This Valentine’s Day, I’m sure to do something nice for my wife. Truth be told, I always try to do something nice for her. I don’t need a special day to do that, despite what Hallmark and 1-800-Flowers tells guys around the nation this week. Although, I do get the point: Valentine’s Day is an opportunity to “take it to the next level” for romance.
That said, I would argue that, collectively, Black fathers should make Valentine’s Day this year about our kids and graduating more from absenteeism to fatherhood to dadhood.
I’m pretty sure that our wives will understand.
Not that fatherhood should be a once-a-year phenomenon akin to how folks find love for Mom on the second Sunday in May or many Christians find religion – and church – on the 25th of December and Easter Sunday in the spring. However, with the continued build-up of odds against Black children in modern-day America – from the double unemployment rates (confirmed again in this past Friday’s jobs report), horrifying incarceration rates, and mortality rates – the best thing that we can do for our children this February 14 is fall in love with our children all over again in a stronger, fuller way. Perhaps this is the beginning of elevating more of our brothers from boyhood to fatherhood?
Granted, there are plenty of Black fathers that already love their children – deeply. I’m the same way.
I know that I have loved being a dad since the moment I found out that I was becoming a father at 21-years-old. I slept with the sonogram picture of my daughter underneath my pillow every night – from the moment we found out about her until the day she was born. I raised my older two children as a divorcee and primary caregiver while I was finishing up my education at Davidson College. I became a dad two more times just over the past few years. My youngest children came amazingly after a period of time when I believed that I would never become a father again. From talking to my daughter about the great potential she has as a Deans-list college student to clowning around with my namesake on a television set and spending time with my other boys, I enjoy being a father and a husband daily. I always have and I always will enjoy fatherhood with a zeal that only the love of parenthood and the crystallization of modern society can foster.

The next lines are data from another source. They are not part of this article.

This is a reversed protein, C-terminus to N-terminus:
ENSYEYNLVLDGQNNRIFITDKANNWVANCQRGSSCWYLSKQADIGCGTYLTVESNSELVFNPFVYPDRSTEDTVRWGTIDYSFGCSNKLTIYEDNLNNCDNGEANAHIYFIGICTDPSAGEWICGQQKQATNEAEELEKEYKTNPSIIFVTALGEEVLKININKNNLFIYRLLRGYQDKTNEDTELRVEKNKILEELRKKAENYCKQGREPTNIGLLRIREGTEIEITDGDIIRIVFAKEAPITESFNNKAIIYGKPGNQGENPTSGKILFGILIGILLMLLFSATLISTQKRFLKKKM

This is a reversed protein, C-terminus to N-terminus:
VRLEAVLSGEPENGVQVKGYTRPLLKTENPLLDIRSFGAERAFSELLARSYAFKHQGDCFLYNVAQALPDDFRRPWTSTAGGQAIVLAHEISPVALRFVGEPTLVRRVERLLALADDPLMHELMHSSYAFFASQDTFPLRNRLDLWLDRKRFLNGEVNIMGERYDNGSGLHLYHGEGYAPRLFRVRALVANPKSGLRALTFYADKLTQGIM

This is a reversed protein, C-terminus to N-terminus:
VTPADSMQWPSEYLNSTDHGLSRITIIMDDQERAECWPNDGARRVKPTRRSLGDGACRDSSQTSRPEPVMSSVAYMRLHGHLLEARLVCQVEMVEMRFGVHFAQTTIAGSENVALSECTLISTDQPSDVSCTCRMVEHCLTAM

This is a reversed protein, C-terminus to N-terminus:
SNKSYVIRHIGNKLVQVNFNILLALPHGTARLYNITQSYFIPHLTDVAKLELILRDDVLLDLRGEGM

Yet, there is always something more that I can do to make their lives better within this society, as their future is at risk. Just the same, there is much that we must do as Black fathers to turn the woeful tide we face collectively. Why not start on Valentine’s Day which sits squarely in the middle of Black History Month?
It only makes sense that as Black men during the weekend of love, taking that love of parenthood to new levels – from fatherhood to dadhood – is likely the very thing that can make our spouses swoon even more for us and perhaps allow us to heal Black America in the process.
For starters, we have to fight more.
Lovers fight for those they love. We must fight for better education, better lifestyle opportunities, and better protections for our children when they walk down the street. We must fight for the right of more fathers to have an active and on-going role in the lives of their children, taking on the stereotypes within our families, our communities, and the courts that champion single-parent lifestyles. As well, we must also, if necessary, fight any of our brothers’ shortcomings, frustrations, and hurt emotions that keep them from bonding with their children. Past pain cannot remain as obstacles. Current economic or family limitations cannot do so, either. More focus, more brotherhood, and more encouragement to be fathers will provide the steps necessary to climb over difficulties in bringing more fathers into the lives of their children.